Recently Dhania asked me a question that, I have to admit, was kind of difficult to answer. She asked me whether or not I could give her a tip or a suggestion on “becoming a film critic/journalist/whatever it’s called” and whether or not she “should take film lessons”.
This kind of question always stumps me because… well, how do you advise someone else about writing about movies when you yourself feel like you still have a lot to learn?
(Also, I do kind of dislike the term “critic”. Just… no. Don’t use it. Not with me, at least.)
I’ve decided to give this question an answer – finally – and to do that I shall draw from my own experiences.
So, you like movies and you want to write about it? Then just do it. That’s what I did. I set up a blog (Livejournal), I created a tag (cinema) and I wrote about movies. I didn’t only review films (which is, giving my opinion about a movie in a creative way, trying to be as objective as possible) but I also shared news, ranted about silly celeb things, made lists of films I want to watch/have watched/do not plan to watch/recommend to my friends who can’t be bothered to check out movies on their own, post pictures and everything else under the sun. I guess I just like writing and I like writing about my hobbies and one of them happened to be about movies.
You know how sometimes people go, “Oh, I want to have a blog and write about movies” but then they don’t because blogging seems to be a hardship and they just can’t find the time to do it even though they procrastinate a lot? Well, I can already tell you that these people won’t ever become a film critic/journalist/writer/whatever. If you really want to write about movies, then just write it. It doesn’t matter if your blog’s layout is elementary or if your grammar is poor, just write. You watch movies and then you write about them. That’s all.
I didn’t study film per se but I made a short while I was studying in university (I have a degree in Italian language because I wanted to become a football commentator but my professors were movie buffs and one of them gave us an assignment to make a movie in Italian. I wrote the script and we filmed it.) My final paper was on Ettore Scola, the great Italian filmmaker, who also happened to be one of my professor’s cinema heroes. So in a way I know how to make movies, but it’s not like I’m a total expert on it. Sure, go to a film school if you want to… in the long run, though, it’s not absolutely necessary for anyone to study film if they want to write about films.
What helps is your passion for films. I got this job as a film journalist who writes about movies because of Harry Potter. Seriously. No joke. My former chief editor (who was then working at another movie magazine) offered me a chance to write about the sixth Harry Potter movie – The Half-Blood Prince – because I know the topic inside and out. I lived and breathed Potter so writing that 12-page feature only took me, like, 3 days. The research part was already halfway done because I was in the fandom and I knew people and I kept up with every single news piece about the movie. Former chief editor only had to hear me talk about the importance of Draco and Harry’s rivalry/relationship before he said, “Why don’t you go and write about it for me?”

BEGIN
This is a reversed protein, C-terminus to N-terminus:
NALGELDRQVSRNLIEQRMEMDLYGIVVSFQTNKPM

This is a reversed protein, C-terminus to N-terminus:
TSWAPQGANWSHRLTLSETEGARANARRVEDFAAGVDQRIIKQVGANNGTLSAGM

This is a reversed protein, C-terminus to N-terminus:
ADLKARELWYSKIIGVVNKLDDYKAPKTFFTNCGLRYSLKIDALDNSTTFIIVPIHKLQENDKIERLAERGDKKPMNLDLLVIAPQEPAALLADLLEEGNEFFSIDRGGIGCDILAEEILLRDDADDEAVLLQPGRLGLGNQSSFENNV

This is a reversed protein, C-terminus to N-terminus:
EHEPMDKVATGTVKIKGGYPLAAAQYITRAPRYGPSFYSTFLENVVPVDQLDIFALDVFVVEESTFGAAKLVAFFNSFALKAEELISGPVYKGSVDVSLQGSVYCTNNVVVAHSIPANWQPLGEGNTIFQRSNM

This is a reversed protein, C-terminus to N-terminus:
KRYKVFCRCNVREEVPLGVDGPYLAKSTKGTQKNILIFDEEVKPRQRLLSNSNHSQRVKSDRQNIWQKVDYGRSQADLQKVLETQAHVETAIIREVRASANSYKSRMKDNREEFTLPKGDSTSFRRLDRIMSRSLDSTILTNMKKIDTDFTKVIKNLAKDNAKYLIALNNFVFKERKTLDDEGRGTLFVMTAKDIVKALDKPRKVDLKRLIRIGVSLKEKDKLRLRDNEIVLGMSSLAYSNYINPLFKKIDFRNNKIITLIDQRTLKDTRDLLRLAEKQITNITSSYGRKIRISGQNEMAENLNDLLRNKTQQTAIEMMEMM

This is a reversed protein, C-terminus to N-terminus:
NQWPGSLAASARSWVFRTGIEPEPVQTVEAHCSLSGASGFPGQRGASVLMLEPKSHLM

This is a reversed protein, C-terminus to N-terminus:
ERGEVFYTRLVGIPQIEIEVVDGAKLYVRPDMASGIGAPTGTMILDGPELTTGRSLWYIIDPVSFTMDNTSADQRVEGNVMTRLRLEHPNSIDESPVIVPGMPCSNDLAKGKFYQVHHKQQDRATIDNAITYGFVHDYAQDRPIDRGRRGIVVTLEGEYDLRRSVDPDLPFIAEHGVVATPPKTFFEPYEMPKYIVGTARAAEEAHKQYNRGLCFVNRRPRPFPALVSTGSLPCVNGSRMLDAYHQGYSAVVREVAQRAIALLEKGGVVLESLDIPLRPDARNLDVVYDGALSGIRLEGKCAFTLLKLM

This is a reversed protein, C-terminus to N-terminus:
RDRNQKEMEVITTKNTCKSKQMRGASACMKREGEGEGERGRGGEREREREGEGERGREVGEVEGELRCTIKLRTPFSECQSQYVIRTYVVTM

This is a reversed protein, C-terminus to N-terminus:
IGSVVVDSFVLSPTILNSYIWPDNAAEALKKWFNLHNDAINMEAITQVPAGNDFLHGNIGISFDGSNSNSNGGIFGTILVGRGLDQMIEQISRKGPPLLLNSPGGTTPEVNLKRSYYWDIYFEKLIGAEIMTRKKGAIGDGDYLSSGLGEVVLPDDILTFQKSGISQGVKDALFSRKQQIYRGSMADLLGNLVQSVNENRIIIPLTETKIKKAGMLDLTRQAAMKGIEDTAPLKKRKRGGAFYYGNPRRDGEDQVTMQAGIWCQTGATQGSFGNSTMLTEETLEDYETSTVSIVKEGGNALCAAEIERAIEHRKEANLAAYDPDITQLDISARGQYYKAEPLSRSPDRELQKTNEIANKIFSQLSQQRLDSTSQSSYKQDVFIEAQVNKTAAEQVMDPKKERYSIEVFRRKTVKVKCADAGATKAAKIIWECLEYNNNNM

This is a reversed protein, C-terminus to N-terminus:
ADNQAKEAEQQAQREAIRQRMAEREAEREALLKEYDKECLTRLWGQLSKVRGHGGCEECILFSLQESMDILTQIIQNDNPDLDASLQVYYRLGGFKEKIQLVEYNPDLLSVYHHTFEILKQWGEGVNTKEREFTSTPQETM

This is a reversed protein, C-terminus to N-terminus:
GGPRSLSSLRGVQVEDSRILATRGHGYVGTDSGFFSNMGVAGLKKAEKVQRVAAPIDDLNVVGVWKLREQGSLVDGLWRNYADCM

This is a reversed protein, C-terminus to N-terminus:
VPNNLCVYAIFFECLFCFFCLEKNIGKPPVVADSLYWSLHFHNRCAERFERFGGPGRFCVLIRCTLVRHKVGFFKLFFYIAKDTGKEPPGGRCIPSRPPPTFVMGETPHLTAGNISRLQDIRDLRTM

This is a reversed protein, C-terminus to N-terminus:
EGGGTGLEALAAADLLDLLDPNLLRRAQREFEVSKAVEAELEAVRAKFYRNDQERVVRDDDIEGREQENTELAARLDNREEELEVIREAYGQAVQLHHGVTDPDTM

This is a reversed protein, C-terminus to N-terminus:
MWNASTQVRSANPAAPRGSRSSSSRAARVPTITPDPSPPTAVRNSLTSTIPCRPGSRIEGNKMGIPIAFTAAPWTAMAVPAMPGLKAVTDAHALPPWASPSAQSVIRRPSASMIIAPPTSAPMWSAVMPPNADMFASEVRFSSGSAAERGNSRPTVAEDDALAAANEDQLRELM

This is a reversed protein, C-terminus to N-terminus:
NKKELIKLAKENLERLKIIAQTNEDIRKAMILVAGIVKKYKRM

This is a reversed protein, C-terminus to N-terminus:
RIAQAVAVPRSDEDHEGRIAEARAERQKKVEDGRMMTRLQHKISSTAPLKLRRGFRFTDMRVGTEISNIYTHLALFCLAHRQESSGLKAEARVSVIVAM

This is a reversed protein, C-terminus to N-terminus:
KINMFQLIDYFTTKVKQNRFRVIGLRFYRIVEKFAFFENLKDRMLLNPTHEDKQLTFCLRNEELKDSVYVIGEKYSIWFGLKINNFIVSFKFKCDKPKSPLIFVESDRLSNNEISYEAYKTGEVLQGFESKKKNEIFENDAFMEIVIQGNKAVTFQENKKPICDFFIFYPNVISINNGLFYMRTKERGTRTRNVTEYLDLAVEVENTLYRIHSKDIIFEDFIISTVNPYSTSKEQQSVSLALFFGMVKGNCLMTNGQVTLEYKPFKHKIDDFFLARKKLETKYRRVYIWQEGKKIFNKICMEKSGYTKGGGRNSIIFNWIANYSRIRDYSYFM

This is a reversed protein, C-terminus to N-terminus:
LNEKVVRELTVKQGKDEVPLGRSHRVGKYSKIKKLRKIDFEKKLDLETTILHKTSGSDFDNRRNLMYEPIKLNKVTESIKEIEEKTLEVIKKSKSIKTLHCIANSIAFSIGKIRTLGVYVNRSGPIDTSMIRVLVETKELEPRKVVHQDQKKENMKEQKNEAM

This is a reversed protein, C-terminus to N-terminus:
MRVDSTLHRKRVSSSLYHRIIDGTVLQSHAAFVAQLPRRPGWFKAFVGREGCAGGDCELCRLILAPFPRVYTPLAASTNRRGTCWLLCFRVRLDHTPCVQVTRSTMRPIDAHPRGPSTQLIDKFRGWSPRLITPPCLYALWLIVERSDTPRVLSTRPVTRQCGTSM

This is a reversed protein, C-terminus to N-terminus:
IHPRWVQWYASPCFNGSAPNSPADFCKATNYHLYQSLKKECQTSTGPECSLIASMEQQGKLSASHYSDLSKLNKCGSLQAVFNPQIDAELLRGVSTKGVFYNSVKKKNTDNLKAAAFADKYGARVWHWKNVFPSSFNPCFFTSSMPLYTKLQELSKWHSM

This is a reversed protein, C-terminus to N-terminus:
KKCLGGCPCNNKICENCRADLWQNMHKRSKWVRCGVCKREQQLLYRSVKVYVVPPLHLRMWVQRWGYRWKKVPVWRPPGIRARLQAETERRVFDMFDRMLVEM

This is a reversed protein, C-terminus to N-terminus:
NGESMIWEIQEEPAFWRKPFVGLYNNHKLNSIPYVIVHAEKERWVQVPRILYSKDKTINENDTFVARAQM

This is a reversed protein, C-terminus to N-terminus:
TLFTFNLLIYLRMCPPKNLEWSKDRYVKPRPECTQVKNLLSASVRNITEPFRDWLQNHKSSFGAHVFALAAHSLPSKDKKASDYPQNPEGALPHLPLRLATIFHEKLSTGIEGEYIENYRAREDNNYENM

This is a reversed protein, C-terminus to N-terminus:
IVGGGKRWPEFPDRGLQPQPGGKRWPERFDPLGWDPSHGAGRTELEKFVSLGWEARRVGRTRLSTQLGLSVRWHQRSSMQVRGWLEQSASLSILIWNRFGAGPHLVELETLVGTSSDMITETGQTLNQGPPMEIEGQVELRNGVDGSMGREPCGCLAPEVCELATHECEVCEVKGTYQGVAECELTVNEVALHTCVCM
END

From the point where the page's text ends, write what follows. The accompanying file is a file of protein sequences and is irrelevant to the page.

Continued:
After that, it’s just a matter of expanding your horizon. You like fantasy and sci-fi movies? Good. Now go watch something else – horror, supernatural, thriller, drama, comedy and everything else that is outside of your comfort zone. You cannot make yourself “a fantasy film expert” because what if you have to write about directors like Ang Lee? To write about Ang Lee, you can’t just know about spiritual movies, but you also have to know superhero blockbusters, historical dramas, LGBT films and Mandarin-language films.
(In TFI, we do like to joke about having areas of expertise, though. I’m pretty much the go-to person for anything geeky but my friend is über passionate about indie and small films. And there’s another guy who’s into horror movies and we just send him to all the horror screenings because he can stomach it better than the rest of us.)
Anyway, recapping all of that: blog and/or write a lot. Understand (a bit) about how movies are made. Find your passion and personal taste; cultivate it. Then expand your horizon.
I think that’s it. There’s nothing else I can suggest. This is all I know.
Well, I could get technical and tell you how to review movies – that is, according to the standard we apply in the magazine – but I won’t. Everyone’s different when it comes to reviews. This is a topic for another day.
(I hope this helps, Dhania. Sorry if it’s not much.)